In a time of growing inequality, some nations are beginning to experiment with direct payments of various forms - albeit to a limited number of citizens. Finland is the latest for instance, to implement an experimental universal basic income program. Among the incentives for this approach, are uncertainties regarding the long term effects of automation, on employment. Others view such payments as potential means to simplify the confusion, of too many overlapping welfare systems.
While direct payments are an understandable response, the "not like us" rationale may nonetheless undermine some of these efforts. Recently, Chris Blattman highlighted an article which noted how British taxpayers were supposedly "doling out" money for Pakistani families. It's an unfortunate reaction, given the efficiency and effectiveness which might have been gained from the policy approach. And Blattman's post title illustrates the broader meaning of the problem faced by economists and policy makers alike: "This is why politicians fear cash transfer programs."
So long as economies are dynamic and (seemingly) reliable, populations are far less likely to complain about many forms of government redistribution. But when the economic pie is scarcely growing, various constituents become more intent on taking action, should they discover that money is going to the "wrong people", whoever they might be. While Blattman's example exemplifies problems for foreign aid and developmental policy, domestic policy may well be the larger struggle in this regard.
How to think about redistribution problems, especially when they appear as though magnified with economic stagnation? Or, what's the "worse" trade off: so called "deadbeats" who live off the taxes of others, or individuals who make a living "unfairly" from utilizing knowledge which already "belongs" to others? It's a valid question, since the use of knowledge has become central to economic vitality. Even those who invest in knowledge based skills, may still lack economic access to some extent.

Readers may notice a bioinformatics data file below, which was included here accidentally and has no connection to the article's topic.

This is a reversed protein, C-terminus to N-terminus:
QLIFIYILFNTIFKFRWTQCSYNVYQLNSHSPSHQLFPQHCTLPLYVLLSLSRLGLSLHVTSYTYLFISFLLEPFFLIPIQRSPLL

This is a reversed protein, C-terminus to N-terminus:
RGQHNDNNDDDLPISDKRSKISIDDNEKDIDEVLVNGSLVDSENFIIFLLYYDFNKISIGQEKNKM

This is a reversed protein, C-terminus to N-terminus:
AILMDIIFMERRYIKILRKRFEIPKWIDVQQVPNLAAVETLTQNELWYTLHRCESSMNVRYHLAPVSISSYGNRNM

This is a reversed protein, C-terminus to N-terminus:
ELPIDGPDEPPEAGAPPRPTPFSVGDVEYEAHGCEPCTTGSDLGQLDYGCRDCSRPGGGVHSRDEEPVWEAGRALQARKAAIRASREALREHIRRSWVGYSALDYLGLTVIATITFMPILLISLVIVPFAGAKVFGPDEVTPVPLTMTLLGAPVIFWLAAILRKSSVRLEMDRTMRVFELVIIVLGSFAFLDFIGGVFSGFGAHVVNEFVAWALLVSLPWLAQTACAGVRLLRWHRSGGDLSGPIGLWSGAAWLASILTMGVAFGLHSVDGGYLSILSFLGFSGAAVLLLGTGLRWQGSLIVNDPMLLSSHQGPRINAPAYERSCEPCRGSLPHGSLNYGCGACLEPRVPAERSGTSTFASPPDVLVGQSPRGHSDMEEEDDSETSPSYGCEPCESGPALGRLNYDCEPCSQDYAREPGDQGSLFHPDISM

Granted, unemployment issues aren't often framed in these terms. But doing so, might help to think about differences in the trade offs involved, between money and/or knowledge use as redistribution. Especially since the latter has the potential to expand the economic pie as a whole. Ultimately, the question really comes down to: would we rather pay people for doing nothing, or would we rather pay people for becoming more willing to assist one another? And even here, the framing for the latter is actually better than the choice implies. Because people could organize their time in ways that allow mutual self assistance to also become new wealth.
When money is the sole form of redistribution, people can't buy services (simultaneously) that don't actually exist. When important forms of knowledge use remain off limits to large segments of the population, less wealth in aggregate is possible, and hard choices have to be made. In such circumstance, it is also difficult for nations to provide important time based services for all would be comers. Only consider that Medicaid in the U.S. for example, is almost 20% of all healthcare spending - a factor which particularly stands in the way of finding effective means to replace Obamacare. More than 70 million enrollees have too few means, by which to fully reciprocate, for the health based services they may actually need.
If little is done in terms of supply reform, restrictions on the use of knowledge might increasingly mean more closed societies in the near future. Whereas an ability to utilize knowledge to build new wealth capacity, could help preserve open societies and relations between nations. A greater supply of knowledge based services activity, would mean fewer individuals appear as though "takers" of the wealth of others. Until vital knowledge use becomes a more important part of the economy, too many will appear as "outsiders", as populations organize to trim their budgets by excluding those who are "not like us".